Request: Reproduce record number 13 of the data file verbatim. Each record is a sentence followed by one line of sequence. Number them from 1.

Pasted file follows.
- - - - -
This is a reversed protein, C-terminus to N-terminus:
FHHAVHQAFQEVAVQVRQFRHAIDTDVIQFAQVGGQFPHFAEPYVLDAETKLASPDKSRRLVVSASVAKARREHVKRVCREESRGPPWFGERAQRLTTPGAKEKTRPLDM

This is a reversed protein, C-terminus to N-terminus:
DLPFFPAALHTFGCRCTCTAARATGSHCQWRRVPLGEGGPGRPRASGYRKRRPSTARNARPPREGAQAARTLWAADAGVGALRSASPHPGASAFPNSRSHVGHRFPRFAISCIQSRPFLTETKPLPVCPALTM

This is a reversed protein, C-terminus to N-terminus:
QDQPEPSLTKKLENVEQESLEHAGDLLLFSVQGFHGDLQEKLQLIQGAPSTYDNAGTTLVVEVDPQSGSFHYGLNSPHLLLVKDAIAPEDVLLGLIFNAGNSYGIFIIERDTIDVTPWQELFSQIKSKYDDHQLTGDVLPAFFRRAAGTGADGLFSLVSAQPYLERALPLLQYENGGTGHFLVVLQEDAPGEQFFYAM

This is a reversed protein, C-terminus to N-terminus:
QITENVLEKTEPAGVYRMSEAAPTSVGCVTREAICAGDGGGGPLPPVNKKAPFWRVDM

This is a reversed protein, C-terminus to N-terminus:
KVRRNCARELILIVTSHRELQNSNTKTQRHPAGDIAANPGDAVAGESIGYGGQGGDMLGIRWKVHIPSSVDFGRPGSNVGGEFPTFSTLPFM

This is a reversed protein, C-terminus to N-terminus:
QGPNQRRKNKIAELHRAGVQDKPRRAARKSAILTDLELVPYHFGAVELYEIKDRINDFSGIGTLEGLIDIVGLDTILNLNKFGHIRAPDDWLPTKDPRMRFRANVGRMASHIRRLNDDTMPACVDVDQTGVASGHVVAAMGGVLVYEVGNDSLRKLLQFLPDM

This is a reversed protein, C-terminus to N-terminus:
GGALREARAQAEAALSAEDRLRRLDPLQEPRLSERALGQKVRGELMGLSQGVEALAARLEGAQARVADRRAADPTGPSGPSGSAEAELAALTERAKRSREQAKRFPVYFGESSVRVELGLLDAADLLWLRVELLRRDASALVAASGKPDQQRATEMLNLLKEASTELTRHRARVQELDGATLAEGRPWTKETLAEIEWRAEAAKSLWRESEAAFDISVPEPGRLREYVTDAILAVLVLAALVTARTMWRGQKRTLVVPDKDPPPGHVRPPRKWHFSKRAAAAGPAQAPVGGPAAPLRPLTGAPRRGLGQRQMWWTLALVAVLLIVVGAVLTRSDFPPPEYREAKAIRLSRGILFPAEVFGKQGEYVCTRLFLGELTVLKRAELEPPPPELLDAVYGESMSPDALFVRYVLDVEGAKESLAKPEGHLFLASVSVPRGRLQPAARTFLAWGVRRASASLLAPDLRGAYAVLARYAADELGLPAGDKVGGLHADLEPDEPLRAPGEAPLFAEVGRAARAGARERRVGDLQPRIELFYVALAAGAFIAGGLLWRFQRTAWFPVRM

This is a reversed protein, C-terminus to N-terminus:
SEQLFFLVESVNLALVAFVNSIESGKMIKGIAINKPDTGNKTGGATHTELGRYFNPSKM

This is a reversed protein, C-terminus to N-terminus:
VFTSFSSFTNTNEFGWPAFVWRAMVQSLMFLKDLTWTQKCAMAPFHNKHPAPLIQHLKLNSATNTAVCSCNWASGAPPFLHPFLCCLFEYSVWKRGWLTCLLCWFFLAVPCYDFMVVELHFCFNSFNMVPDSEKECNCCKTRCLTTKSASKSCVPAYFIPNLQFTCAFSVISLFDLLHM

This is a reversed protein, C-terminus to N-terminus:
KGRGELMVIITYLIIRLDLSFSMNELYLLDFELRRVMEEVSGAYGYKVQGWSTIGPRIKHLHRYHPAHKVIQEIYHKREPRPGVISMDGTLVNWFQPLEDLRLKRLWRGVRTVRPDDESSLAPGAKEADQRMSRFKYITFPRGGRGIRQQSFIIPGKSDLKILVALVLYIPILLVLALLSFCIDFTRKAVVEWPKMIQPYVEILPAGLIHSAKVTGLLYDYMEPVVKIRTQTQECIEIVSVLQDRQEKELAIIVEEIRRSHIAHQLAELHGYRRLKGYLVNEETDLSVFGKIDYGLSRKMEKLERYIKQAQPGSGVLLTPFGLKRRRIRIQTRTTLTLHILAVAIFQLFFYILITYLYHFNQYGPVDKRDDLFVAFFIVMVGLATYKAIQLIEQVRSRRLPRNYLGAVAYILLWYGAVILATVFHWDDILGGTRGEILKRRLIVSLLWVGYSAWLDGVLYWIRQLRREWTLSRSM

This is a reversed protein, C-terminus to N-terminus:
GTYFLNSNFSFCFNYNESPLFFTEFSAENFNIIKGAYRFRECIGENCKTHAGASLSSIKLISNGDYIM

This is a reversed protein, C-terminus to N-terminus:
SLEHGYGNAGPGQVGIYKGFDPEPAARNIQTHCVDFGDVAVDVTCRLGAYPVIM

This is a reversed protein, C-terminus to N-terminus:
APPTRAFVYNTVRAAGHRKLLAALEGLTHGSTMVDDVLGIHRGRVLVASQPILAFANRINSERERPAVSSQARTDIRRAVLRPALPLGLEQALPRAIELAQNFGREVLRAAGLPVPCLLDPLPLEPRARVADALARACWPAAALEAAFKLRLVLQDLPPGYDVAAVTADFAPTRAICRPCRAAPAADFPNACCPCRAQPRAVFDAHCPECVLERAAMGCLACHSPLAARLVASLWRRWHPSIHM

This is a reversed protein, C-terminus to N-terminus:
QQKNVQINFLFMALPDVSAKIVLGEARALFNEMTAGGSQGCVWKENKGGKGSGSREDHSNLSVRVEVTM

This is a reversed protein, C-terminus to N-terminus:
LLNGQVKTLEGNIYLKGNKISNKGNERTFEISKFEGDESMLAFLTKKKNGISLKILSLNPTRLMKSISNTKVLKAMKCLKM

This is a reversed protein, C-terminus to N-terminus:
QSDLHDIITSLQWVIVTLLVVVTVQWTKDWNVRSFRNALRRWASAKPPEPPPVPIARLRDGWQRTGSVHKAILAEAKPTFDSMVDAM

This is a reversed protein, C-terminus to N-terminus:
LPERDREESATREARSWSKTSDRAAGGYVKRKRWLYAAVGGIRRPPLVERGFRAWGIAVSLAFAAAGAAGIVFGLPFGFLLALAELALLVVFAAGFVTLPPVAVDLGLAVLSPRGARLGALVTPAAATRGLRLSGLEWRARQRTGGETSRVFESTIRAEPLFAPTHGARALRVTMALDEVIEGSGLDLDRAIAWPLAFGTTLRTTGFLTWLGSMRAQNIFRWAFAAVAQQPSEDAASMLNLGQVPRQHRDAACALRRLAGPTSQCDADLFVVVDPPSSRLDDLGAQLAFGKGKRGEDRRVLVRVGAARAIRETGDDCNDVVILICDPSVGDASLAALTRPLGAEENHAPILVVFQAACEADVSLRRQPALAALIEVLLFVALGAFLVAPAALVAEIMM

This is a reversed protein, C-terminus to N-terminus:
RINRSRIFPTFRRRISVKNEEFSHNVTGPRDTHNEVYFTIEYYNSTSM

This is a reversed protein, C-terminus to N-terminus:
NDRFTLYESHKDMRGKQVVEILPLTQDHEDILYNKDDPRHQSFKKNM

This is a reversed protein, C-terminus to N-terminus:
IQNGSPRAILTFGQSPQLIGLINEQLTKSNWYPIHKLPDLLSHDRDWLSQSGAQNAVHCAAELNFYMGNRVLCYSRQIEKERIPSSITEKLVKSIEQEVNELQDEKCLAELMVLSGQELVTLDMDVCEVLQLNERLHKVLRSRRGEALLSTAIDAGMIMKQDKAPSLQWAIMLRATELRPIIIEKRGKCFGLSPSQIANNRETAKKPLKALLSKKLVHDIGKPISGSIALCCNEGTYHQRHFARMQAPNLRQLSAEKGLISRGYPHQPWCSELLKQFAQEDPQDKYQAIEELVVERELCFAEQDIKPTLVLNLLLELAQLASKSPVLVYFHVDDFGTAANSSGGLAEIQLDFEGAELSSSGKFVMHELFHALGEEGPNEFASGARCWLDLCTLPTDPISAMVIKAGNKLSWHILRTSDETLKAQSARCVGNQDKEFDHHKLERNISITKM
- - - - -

This is a reversed protein, C-terminus to N-terminus:
APPTRAFVYNTVRAAGHRKLLAALEGLTHGSTMVDDVLGIHRGRVLVASQPILAFANRINSERERPAVSSQARTDIRRAVLRPALPLGLEQALPRAIELAQNFGREVLRAAGLPVPCLLDPLPLEPRARVADALARACWPAAALEAAFKLRLVLQDLPPGYDVAAVTADFAPTRAICRPCRAAPAADFPNACCPCRAQPRAVFDAHCPECVLERAAMGCLACHSPLAARLVASLWRRWHPSIHM